It’s perhaps a dream that everybody has, that of being able to officially take up retirement early and not have to work a single day further in their lives. It’s possible and all it takes is proper planning, but by no means is it easy. In fact, although it is indeed possible it is indeed difficult, making for the exception rather than the rule.
So what does it take to retire early?
The Financial Plan
This is perhaps the most important aspect of planning for an early retirement, well because the whole discussion is centred on money really. It’s all about the money in the first place and so basically planning for an early retirement is just another way of saying you’re planning to structure your finances differently so that you can retire at a younger age than the standard retirement age of around 65.
So the plan would have you structuring your finances in such a way that you build up a financial net which will kick-in once you officially take up your early retirement and the aim is for it to sustain you going forward. Basically you’ll need to earn twice as much as you do right now and save half of that so that you can maintain your living standard once you retire.
It’s been often said that you only really learn the true value of money in relation to the lifestyle you lead once you retire and don’t have things like your subsidised medical insurance to supplement the income which covers your expenses. It’s true and as unpleasant of an experience it generally proves to be it just makes for what is an adjustment period. Own it and take it as a learning curve for this is when you’ll probably find that you’ll need to effect a lifestyle adjustment.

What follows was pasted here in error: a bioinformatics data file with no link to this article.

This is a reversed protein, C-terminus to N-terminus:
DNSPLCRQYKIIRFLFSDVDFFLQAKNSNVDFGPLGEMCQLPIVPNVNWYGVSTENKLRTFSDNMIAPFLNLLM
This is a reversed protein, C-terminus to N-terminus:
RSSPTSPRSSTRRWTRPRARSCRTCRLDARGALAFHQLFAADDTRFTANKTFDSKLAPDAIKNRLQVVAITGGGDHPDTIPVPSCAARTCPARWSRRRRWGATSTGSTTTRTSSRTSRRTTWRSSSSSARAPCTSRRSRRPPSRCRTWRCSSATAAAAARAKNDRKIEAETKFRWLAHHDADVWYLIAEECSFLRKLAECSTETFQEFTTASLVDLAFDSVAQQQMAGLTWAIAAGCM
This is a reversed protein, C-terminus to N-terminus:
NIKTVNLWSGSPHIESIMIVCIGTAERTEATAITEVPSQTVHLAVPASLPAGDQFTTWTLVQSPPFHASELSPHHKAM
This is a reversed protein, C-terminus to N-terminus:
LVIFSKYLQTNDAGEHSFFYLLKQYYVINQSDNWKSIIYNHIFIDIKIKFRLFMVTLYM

You might also find that the fact that you now suddenly have a lot more “free” time on your hands adds to your living expenses, because this is more free time to spend money instead of making it.
This is often the exact reason why most financial services providers that cater to retirees suggest that the bulk of your money be invested long term, while some of it should perhaps be allocated to shorter-term investments which would then naturally carry more risk, but offer greater short-term returns.
The Exit Strategy (Defaulting)
I’m not talking about defaulting in the sense that you take measures such as declaring bankruptcy, but rather defaulting and going back to the life you knew before you took your early retirement. It’s perhaps an extension of the contingency plan, but with a more focused discussion of what the outcome will be – exactly what you’ll have to do.
What you’ll probably have to do is go back to work, which could entail going back to a traditional job or running a business. There will be an adjustment period here too, but it’s just something you should be prepared for as a very real possibility.